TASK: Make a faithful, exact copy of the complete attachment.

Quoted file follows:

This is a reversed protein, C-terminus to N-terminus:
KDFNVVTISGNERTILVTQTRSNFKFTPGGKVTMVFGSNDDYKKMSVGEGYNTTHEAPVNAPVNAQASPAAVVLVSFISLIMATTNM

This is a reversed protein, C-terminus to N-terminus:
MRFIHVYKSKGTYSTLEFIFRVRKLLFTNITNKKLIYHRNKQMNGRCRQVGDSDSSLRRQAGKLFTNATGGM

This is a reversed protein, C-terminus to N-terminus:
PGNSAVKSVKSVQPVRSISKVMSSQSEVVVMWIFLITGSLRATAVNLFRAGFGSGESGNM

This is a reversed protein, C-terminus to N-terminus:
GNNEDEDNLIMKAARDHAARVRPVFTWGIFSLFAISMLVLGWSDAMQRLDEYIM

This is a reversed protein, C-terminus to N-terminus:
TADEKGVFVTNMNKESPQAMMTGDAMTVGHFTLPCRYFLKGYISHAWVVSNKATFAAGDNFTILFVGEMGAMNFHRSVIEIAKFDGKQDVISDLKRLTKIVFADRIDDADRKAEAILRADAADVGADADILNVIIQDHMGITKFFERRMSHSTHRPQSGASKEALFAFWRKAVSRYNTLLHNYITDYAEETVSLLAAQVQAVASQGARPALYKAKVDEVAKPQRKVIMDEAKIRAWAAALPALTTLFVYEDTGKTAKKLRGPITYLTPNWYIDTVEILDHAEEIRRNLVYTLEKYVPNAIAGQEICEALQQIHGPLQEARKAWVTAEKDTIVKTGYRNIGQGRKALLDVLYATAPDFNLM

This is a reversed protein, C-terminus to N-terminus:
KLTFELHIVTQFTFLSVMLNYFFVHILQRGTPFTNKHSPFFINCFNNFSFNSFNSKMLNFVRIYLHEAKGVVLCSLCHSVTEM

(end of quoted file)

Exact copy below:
This is a reversed protein, C-terminus to N-terminus:
KDFNVVTISGNERTILVTQTRSNFKFTPGGKVTMVFGSNDDYKKMSVGEGYNTTHEAPVNAPVNAQASPAAVVLVSFISLIMATTNM

This is a reversed protein, C-terminus to N-terminus:
MRFIHVYKSKGTYSTLEFIFRVRKLLFTNITNKKLIYHRNKQMNGRCRQVGDSDSSLRRQAGKLFTNATGGM

This is a reversed protein, C-terminus to N-terminus:
PGNSAVKSVKSVQPVRSISKVMSSQSEVVVMWIFLITGSLRATAVNLFRAGFGSGESGNM

This is a reversed protein, C-terminus to N-terminus:
GNNEDEDNLIMKAARDHAARVRPVFTWGIFSLFAISMLVLGWSDAMQRLDEYIM

This is a reversed protein, C-terminus to N-terminus:
TADEKGVFVTNMNKESPQAMMTGDAMTVGHFTLPCRYFLKGYISHAWVVSNKATFAAGDNFTILFVGEMGAMNFHRSVIEIAKFDGKQDVISDLKRLTKIVFADRIDDADRKAEAILRADAADVGADADILNVIIQDHMGITKFFERRMSHSTHRPQSGASKEALFAFWRKAVSRYNTLLHNYITDYAEETVSLLAAQVQAVASQGARPALYKAKVDEVAKPQRKVIMDEAKIRAWAAALPALTTLFVYEDTGKTAKKLRGPITYLTPNWYIDTVEILDHAEEIRRNLVYTLEKYVPNAIAGQEICEALQQIHGPLQEARKAWVTAEKDTIVKTGYRNIGQGRKALLDVLYATAPDFNLM

This is a reversed protein, C-terminus to N-terminus:
KLTFELHIVTQFTFLSVMLNYFFVHILQRGTPFTNKHSPFFINCFNNFSFNSFNSKMLNFVRIYLHEAKGVVLCSLCHSVTEM